A recent certification test day at The Stone Trust that I was an examiner for got me thinking about the term “free stone”. It can be synonymous with the term “dry stone” but I believe it has more far reaching implications.
Working with “free stone” offers freedom from and freedom to.
The basic rules of dry stone walling, as outlined by the DSWA, are simple and effective. When they’re applied, at home, for a client, in a workshop or during certification testing, no second-guessing is required. The path forward is clear if not always straight. To a large degree, the rules create freedom from uncertainty.
A day alone surrounded by rocks allows for single, un-distracted focus. Progress is methodical and steady. Step by step the wall takes shape. The solitary wall builder is free from the interminable consensus-seeking discussions that often whittle away the workday in a group setting.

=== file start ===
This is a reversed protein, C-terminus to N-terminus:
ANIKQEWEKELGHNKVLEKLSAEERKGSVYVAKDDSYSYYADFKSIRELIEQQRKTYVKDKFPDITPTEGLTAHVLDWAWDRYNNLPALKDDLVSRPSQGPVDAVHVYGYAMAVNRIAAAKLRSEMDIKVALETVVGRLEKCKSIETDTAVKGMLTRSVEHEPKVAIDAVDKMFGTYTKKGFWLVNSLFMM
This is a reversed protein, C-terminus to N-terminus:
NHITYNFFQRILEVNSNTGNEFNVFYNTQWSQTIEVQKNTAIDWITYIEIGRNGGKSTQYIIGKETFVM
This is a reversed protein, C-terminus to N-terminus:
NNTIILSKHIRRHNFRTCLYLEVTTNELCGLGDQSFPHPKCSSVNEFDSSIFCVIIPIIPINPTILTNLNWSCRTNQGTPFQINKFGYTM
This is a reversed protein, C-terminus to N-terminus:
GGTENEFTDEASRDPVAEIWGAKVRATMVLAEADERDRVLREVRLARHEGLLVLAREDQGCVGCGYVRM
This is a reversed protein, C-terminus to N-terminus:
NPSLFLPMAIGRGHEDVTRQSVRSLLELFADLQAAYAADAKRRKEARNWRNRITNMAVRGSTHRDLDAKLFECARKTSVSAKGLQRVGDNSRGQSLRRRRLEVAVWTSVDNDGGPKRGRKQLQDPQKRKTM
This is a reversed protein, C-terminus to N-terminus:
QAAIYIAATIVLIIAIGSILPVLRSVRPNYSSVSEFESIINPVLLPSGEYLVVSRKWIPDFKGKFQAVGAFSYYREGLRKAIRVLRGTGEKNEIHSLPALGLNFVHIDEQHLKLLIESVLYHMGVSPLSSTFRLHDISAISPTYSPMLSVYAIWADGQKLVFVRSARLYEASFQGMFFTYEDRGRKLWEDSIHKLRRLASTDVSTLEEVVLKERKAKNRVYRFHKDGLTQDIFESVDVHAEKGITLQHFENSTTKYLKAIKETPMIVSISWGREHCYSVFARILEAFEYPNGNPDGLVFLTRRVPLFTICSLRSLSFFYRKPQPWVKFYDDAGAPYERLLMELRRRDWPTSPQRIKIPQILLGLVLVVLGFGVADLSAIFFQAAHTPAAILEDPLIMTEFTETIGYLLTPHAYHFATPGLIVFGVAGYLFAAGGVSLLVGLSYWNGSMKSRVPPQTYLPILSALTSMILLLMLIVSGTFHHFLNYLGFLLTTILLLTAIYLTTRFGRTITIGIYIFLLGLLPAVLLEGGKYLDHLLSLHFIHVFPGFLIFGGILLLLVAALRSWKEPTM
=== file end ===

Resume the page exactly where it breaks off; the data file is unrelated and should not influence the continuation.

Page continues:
Rules are steadfast but not hidebound. With an understanding of what makes a sturdy wall, a stoneworker can expand on the basic form to create new shapes. The logic behind the body of technical methods that constitute the craft of walling can be applied to other schemes. Skills allow freedom to explore.
The stone, itself, will suggest the use of different approaches and procedures. The material encourages experimentation because no two stones, or collections of stones, are alike. An improvisational process develops from direct interaction with it. Stone gives permission to be alive and free in the moment.
Thanks to the ten candidates who successfully completed their Level 1 and 2 tests. It was a pleasure to work with fellow examiner, Michael Weitzner, again. Special thanks to Jared Flynn for helping candidates prepare for their day and making the center a truly unique dry stone walling venue.